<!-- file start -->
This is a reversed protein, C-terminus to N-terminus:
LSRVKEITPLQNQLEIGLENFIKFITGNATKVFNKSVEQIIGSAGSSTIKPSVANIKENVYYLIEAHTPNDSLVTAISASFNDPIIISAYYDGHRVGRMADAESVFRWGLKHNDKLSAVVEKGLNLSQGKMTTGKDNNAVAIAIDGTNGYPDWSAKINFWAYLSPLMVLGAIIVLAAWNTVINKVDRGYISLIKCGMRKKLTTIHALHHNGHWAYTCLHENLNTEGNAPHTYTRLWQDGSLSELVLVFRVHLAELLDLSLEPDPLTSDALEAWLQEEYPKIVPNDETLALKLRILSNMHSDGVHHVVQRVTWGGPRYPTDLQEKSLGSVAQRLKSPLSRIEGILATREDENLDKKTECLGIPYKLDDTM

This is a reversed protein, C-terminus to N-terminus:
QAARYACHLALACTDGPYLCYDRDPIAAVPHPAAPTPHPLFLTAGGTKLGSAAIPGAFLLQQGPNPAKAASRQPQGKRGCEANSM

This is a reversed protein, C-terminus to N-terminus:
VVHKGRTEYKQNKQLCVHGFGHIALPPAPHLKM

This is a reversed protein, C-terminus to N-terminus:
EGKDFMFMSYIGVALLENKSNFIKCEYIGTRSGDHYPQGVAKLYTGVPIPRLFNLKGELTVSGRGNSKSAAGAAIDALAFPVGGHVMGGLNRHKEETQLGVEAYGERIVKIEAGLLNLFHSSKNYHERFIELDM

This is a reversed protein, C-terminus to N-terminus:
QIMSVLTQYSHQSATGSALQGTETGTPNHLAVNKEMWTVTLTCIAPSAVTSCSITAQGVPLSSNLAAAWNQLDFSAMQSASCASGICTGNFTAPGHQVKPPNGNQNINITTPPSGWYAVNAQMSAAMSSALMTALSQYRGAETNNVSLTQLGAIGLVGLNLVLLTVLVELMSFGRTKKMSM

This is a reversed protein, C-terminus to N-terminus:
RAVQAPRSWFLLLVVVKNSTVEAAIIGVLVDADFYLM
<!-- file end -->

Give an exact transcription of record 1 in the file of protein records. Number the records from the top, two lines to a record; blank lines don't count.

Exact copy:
This is a reversed protein, C-terminus to N-terminus:
LSRVKEITPLQNQLEIGLENFIKFITGNATKVFNKSVEQIIGSAGSSTIKPSVANIKENVYYLIEAHTPNDSLVTAISASFNDPIIISAYYDGHRVGRMADAESVFRWGLKHNDKLSAVVEKGLNLSQGKMTTGKDNNAVAIAIDGTNGYPDWSAKINFWAYLSPLMVLGAIIVLAAWNTVINKVDRGYISLIKCGMRKKLTTIHALHHNGHWAYTCLHENLNTEGNAPHTYTRLWQDGSLSELVLVFRVHLAELLDLSLEPDPLTSDALEAWLQEEYPKIVPNDETLALKLRILSNMHSDGVHHVVQRVTWGGPRYPTDLQEKSLGSVAQRLKSPLSRIEGILATREDENLDKKTECLGIPYKLDDTM